Bobbie Racette on how the trifecta of being a queer, Indigenous woman helped her create an inclusive, successful platform

Virtual Gurus founder also shares her plans for a Series B raise.

Bobbie Racette, one of very few female, Indigenous founders to raise a Series A, is on to the next round and looking to secure a Series B for her company Virtual Gurus.

Racette founded her startup in 2016 and used the Series A capital to build a gig work platform that connects virtual assistants to companies looking for help with tasks like bookkeeping, marketing, and customer support.

BetaKit recently sat down with her to talk about why she’s planning her big expansion in the US, a trend Canadian startups tend to follow, what companies get wrong about diversity, equity, and inclusion (DEI). The Q&A has been edited for length and clarity. 

How is it going these last few years? Are you planning on raising a Series B?

We’re in crazy scale mode, so we’re going for a Series B and we’ve got a lot of people interested. My plan is to close the Series B at the end of summer, and we’re targeting mainly US investors.

That’s interesting you’re targeting the US in your Series B raise. Why is that?

We’ve essentially dominated the Canadian market in the virtual assistant space. We’re not done and we have a lot of returning clients, but I’d realized for scale, we needed to go to the US. Only two years ago, I launched in the US, and now 65 percent of our revenue is US-based. 

A lot of founders feel the pull from the US and are eager to grow their companies there, but recently there’s been a push to grow the Canadian tech ecosystem. What do you make of that? 

Our homebase is here, but if we don’t sort out this [planned hike in the capital gains inclusion rate], then we really won’t hesitate to go there. The capital gains thing is going to make a lot of founders move to the US, sadly. 

But the US is where a lot of money’s at, right? And so when you become VC-backed, you have to make money. When you have predominantly already hit the market here, you really have no other choice but to open into other markets. 

Before we sat down to talk, you were telling me that DEI is core to Virtual Gurus. What’s the story behind that? 

The reason I started Virtual Gurus was because nobody would give me a job after I got laid off. I live in Calgary, so it was pretty conservative at the time—it’s way better now and it’s an awesome city — but so many people said no to me, constantly. For the first two, three years of Virtual Gurus, I was the only virtual assistant and that’s essentially how I built it: to create a job for myself. When I realized it was going to be huge, I decided I wanted to leverage DEI and create the platform for folks like me who have always been told no.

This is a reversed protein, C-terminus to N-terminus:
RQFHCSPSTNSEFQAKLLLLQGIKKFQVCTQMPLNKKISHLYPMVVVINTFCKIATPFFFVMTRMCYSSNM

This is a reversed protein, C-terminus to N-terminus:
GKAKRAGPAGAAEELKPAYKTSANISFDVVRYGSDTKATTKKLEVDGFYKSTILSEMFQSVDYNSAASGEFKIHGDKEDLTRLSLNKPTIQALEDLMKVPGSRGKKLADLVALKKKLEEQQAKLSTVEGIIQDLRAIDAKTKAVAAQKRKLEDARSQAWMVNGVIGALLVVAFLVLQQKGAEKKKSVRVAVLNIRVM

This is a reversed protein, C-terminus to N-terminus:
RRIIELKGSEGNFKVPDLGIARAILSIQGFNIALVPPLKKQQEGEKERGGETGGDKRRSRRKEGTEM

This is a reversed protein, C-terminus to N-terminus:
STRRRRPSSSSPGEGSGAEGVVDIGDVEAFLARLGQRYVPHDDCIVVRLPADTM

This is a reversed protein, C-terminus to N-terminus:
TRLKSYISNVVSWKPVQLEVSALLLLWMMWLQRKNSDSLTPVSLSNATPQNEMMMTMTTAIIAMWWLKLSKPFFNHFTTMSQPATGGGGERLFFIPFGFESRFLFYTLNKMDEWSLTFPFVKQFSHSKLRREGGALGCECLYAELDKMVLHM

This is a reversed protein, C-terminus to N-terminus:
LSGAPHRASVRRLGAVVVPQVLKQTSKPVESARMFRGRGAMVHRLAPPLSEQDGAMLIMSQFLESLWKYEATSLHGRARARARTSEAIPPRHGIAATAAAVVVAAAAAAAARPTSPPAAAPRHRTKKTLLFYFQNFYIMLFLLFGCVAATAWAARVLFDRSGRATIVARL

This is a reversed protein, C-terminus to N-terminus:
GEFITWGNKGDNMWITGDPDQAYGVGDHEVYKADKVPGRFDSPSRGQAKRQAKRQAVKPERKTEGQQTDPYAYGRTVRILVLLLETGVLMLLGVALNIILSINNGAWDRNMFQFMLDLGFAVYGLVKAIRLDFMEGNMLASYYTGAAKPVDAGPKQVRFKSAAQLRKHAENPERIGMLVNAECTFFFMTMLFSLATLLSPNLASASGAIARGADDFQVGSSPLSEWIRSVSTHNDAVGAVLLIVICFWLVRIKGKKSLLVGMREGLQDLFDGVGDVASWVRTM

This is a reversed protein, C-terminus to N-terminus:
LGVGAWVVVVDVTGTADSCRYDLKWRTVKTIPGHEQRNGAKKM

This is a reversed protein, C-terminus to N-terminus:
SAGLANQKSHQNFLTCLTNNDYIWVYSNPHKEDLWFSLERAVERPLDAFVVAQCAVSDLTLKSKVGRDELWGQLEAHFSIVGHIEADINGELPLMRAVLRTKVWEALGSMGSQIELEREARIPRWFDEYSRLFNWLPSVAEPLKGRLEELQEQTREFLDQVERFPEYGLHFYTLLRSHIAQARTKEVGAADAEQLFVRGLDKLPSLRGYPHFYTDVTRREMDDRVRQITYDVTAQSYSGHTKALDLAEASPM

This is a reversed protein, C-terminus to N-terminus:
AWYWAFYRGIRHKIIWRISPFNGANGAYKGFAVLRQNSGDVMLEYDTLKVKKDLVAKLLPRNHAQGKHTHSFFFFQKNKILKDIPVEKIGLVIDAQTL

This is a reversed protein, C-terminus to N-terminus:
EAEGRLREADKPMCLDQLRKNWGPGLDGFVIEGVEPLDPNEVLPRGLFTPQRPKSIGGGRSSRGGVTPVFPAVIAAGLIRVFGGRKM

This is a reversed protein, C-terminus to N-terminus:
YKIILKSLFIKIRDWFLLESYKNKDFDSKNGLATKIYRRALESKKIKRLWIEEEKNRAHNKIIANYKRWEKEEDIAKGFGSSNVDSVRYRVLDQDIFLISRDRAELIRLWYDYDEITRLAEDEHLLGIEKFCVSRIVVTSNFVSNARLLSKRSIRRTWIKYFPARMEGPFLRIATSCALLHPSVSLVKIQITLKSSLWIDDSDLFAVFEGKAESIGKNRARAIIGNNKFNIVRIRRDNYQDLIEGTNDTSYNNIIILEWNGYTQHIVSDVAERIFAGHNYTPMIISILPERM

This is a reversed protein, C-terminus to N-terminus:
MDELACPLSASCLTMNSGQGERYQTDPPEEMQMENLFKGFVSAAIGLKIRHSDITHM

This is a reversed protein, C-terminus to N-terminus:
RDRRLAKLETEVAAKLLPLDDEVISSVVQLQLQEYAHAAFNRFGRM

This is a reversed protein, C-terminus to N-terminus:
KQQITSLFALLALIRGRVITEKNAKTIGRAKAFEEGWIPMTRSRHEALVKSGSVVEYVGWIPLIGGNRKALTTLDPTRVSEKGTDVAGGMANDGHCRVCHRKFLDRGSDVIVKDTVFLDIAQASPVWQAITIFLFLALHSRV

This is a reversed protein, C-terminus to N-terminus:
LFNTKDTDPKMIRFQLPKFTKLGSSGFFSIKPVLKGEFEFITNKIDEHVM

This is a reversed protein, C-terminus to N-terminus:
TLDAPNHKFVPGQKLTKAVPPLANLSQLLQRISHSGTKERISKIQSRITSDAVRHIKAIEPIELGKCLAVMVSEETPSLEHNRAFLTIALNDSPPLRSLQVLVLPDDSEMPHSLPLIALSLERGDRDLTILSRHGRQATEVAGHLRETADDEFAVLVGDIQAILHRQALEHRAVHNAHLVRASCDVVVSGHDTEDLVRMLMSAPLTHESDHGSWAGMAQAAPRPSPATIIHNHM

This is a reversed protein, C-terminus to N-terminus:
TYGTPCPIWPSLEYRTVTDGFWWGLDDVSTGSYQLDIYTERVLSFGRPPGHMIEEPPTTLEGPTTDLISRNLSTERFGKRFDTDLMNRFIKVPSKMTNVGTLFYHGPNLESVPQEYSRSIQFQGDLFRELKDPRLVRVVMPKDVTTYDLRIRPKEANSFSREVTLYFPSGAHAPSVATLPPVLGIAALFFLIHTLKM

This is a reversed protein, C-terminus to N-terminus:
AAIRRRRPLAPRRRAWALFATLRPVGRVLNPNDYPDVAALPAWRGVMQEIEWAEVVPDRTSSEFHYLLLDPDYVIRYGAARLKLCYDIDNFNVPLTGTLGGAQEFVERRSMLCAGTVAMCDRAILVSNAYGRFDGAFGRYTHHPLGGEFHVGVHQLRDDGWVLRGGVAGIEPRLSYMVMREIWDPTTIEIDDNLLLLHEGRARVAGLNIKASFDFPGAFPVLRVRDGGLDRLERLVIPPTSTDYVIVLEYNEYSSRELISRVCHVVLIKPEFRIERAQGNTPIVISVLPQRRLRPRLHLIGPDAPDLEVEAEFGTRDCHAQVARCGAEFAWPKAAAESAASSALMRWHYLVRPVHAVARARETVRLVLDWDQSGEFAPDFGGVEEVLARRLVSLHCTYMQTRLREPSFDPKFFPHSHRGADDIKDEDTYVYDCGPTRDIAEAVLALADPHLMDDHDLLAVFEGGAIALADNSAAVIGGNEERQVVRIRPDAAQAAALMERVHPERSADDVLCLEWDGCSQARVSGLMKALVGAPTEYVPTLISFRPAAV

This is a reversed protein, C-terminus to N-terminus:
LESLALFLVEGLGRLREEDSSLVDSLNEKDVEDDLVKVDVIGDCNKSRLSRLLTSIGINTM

I’m an Indigenous, queer woman in tech—that’s like a trifecta—and I worked into our mandate that at least 65 percent of our talent should identify as Black, Indigenous and/or people of colour, and out of that, we should have 90 percent identifying as women. 

Now we’re going into Indigenous communities, putting in trailers, and then we’re training people so we can keep [people] in their communities, because the number one, ultimate goal is keep people in the communities, keep them where they feel safe.

Why is it important to you to champion diversity in tech?

I mean, if I don’t, who’s going to, right? When I was trying to find work, nobody would give me a job. It was kind of heartbreaking because I was like, man, I know I’m a super talented person. I may not have an education, but I certainly can do things if they give me the chance. And that’s all it is. People just want a chance.

DEI has almost become a dirty word in tech, why do you think that is?

There’s ethical DEI, similar to how there’s ethical AI. And I think people are using it to get a lift rather than walking the talk. Don’t just throw the words out just because you think that that’s going to give you that lift up in the business world. Sadly, that’s what a lot of people are doing. 

What are the risks if founders don’t properly lean into DEI?

It could weigh on your employees, leak toxicity into your system. Not only that, you’re going to be an untrustworthy company. 

There are Indigenous and Black women CEOs who are doing [DEI] well. I’m going to say this with all due respect to a cis, white male trying to do it without actually doing it, you’re going to stand out so badly and it’s not going to look good on you. It’s going to be a dishonest way to run your business, and then people are going to not support you. 

Feature image courtesy Bobbie Racette.

Bianca Bharti

Bianca Bharti

Bianca Bharti is the newsletter editor at BetaKit, where she spearheads coverage and analysis of tech news in related products. Before BetaKit, Bianca covered the nexus of markets, industries and policy in a variety of formats as a reporter for the Financial Post. There, she won silver in SABEW's 2021 Best in Business Journalism Awards in the personal finance category for one of her pieces. In her free time, she enjoys swapping her reporter hat for a baseball cap to hit up some hiking trails with her dog. She also weirdly loves debating monetary policy.

0 replies on “Bobbie Racette on how the trifecta of being a queer, Indigenous woman helped her create an inclusive, successful platform”